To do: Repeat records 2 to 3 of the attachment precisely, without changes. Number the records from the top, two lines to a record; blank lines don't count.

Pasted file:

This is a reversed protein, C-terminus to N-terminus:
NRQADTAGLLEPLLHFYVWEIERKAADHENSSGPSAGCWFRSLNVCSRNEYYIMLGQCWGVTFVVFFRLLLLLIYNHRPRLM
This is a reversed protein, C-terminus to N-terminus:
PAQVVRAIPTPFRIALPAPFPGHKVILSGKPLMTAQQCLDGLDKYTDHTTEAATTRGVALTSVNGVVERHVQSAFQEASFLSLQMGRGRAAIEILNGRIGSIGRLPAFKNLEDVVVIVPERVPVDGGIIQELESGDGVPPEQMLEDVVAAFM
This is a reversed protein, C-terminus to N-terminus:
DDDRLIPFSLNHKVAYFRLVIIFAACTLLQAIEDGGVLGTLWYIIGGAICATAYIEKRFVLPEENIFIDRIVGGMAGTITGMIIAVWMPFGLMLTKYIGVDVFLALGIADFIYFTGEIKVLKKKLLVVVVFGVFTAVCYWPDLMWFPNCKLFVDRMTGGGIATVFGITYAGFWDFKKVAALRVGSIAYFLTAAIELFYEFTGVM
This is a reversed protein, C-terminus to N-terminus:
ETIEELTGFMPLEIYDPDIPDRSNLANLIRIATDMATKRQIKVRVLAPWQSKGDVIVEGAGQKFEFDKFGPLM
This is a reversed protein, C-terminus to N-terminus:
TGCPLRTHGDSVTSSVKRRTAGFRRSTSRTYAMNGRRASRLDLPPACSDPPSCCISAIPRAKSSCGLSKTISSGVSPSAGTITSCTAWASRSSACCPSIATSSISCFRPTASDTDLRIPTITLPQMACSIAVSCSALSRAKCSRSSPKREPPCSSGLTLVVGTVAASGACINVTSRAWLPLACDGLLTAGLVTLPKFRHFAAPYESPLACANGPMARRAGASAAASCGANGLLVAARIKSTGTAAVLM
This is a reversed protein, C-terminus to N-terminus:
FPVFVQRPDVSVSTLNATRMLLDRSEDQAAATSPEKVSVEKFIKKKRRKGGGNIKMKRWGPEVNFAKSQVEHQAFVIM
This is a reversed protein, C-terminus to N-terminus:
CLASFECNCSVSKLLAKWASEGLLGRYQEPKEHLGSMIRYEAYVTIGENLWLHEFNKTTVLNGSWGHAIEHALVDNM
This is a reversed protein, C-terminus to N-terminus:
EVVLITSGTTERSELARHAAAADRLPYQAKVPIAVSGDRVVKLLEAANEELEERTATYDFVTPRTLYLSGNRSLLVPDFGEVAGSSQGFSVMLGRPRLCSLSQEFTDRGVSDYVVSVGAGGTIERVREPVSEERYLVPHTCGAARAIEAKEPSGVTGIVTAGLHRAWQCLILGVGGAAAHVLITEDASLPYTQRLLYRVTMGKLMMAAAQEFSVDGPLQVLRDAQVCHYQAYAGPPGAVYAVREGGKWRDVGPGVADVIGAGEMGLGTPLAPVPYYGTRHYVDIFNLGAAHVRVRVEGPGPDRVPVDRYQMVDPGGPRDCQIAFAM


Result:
This is a reversed protein, C-terminus to N-terminus:
PAQVVRAIPTPFRIALPAPFPGHKVILSGKPLMTAQQCLDGLDKYTDHTTEAATTRGVALTSVNGVVERHVQSAFQEASFLSLQMGRGRAAIEILNGRIGSIGRLPAFKNLEDVVVIVPERVPVDGGIIQELESGDGVPPEQMLEDVVAAFM
This is a reversed protein, C-terminus to N-terminus:
DDDRLIPFSLNHKVAYFRLVIIFAACTLLQAIEDGGVLGTLWYIIGGAICATAYIEKRFVLPEENIFIDRIVGGMAGTITGMIIAVWMPFGLMLTKYIGVDVFLALGIADFIYFTGEIKVLKKKLLVVVVFGVFTAVCYWPDLMWFPNCKLFVDRMTGGGIATVFGITYAGFWDFKKVAALRVGSIAYFLTAAIELFYEFTGVM